(Reuters) - Southwest Airlines, known for its popular “bags fly free” policy, said it will implement new travel fees next year as part of a plan to increase revenue by $1.1 billion.
The company told investors on Friday that it will raise fees on third bags and overweight baggage, increase fees for flights on AirTran, the carrier it bought last year, and roll out new fees tied to the sale of open and premium boarding positions at airport gates. The company also said it would implement a no-show fee for restricted tickets that are not canceled by passengers prior to departure.
“This should add ancillary revenue and promote customer behavior that allows us to re-sell the open seat prior to departure,” Southwest Chief Commercial Officer Bob Jordan said of the no-show fee during the investor meeting, which was webcast.
Southwest, which has a “bags fly free” policy under which there is no charge for a first and second checked bag, said the fee changes were expected to contribute about $100 million to revenue next year.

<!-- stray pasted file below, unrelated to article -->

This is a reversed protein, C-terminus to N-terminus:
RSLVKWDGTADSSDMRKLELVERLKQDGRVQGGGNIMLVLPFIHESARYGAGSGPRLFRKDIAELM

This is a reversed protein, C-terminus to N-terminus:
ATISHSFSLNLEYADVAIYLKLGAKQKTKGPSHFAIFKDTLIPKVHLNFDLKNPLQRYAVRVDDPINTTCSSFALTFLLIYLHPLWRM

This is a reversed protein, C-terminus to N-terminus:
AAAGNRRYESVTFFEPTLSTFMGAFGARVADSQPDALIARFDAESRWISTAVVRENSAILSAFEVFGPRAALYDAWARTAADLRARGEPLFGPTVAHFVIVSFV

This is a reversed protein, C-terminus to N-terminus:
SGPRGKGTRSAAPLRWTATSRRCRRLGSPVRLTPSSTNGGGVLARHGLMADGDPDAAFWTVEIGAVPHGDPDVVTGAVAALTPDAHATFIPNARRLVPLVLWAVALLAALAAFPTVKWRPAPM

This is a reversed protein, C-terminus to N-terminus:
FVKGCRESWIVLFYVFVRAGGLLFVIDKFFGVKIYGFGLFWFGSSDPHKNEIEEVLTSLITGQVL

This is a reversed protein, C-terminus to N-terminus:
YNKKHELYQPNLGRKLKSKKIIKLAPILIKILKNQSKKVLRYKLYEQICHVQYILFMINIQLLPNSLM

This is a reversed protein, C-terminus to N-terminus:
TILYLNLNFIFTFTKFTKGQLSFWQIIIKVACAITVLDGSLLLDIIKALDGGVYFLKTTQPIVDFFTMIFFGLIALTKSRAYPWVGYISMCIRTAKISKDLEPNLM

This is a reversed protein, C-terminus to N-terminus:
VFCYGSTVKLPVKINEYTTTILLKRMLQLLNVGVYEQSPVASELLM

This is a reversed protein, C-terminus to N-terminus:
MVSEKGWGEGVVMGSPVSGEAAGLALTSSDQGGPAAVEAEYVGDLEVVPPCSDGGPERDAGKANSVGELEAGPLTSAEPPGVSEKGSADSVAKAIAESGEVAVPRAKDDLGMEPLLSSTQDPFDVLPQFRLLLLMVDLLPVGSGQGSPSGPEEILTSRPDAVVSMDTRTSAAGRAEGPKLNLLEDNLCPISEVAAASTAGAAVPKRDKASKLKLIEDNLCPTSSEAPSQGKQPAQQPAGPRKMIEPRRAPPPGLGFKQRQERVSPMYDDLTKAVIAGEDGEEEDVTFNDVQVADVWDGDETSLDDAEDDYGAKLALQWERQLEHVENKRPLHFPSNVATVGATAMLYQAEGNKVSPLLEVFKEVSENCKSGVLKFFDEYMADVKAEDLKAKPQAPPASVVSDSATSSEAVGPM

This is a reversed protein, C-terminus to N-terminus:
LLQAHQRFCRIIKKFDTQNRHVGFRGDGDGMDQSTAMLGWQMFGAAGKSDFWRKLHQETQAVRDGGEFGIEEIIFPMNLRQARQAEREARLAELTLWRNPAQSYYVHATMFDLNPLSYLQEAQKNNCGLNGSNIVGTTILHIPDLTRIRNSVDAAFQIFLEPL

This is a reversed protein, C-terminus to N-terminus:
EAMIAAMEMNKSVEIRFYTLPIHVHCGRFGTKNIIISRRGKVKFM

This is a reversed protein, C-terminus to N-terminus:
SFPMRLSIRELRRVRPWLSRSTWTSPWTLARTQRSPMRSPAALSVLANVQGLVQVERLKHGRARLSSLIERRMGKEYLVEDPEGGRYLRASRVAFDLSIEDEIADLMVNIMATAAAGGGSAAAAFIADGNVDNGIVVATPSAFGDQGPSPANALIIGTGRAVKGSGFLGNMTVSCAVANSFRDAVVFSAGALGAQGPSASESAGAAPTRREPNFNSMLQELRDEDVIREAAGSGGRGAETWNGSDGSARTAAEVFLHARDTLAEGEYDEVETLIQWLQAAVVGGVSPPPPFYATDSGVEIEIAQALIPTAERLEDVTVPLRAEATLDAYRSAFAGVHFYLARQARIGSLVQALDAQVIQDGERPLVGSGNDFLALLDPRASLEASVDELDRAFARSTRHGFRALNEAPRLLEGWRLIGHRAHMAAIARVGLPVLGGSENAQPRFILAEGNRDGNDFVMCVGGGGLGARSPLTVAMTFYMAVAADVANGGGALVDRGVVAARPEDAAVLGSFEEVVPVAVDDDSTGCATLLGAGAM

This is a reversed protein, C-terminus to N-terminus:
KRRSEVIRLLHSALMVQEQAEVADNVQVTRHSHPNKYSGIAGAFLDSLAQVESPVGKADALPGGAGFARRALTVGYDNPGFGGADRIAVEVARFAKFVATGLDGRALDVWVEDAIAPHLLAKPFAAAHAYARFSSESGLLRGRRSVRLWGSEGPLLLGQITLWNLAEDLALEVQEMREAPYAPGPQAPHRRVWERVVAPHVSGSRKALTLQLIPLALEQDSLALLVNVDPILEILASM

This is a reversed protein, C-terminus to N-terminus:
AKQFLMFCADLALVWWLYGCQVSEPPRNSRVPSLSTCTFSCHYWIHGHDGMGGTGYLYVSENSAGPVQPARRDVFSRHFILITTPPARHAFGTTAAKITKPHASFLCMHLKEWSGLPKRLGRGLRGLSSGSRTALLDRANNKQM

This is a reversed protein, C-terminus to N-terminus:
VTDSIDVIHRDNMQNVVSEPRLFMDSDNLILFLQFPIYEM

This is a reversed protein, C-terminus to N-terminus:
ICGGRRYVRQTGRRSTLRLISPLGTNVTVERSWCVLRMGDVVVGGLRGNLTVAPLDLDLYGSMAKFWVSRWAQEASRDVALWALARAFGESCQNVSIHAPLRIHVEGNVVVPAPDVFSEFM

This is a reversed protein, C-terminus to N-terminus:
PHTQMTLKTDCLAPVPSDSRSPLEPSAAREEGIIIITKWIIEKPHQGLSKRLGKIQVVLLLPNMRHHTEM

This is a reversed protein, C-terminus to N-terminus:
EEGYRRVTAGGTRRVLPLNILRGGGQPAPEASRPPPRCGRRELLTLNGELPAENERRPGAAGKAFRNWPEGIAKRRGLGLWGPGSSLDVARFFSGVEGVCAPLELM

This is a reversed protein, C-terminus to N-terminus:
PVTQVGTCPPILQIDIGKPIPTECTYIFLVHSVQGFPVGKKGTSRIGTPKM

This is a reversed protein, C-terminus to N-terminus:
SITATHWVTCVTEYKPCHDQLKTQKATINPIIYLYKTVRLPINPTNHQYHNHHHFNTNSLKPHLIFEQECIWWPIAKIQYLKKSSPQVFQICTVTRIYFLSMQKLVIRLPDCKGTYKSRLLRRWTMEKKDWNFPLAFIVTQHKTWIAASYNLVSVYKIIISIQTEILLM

Of the $1.1 billion in revenue gains it expects next year, $300 million would come from the new fees and other moves related to improving operations, the Dallas-based carrier said.
The traditional discount leader, Southwest is now finding it must work harder to stay profitable in the face of labor and fuel cost pressures and rising competition.
Southwest has stressed a need to cut expenses to compete better with rivals that have restructured. Last year’s Chapter 11 filing by AMR Corp’s American Airlines leaves Southwest as the only major U.S. carrier that has not reorganized in bankruptcy.
Southwest’s cost advantage compared with rivals “is not as great as it was in the year 2000 but is still very significant,” Chief Executive Gary Kelly said.
“This is critical for our past success and of course critical for our future, to maintain our cost advantage,” Kelly said.
Shares of Southwest were up 1.8 percent to $10.32 in Friday trading.
Reporting by Karen Jacobs; Editing by Nick Zieminski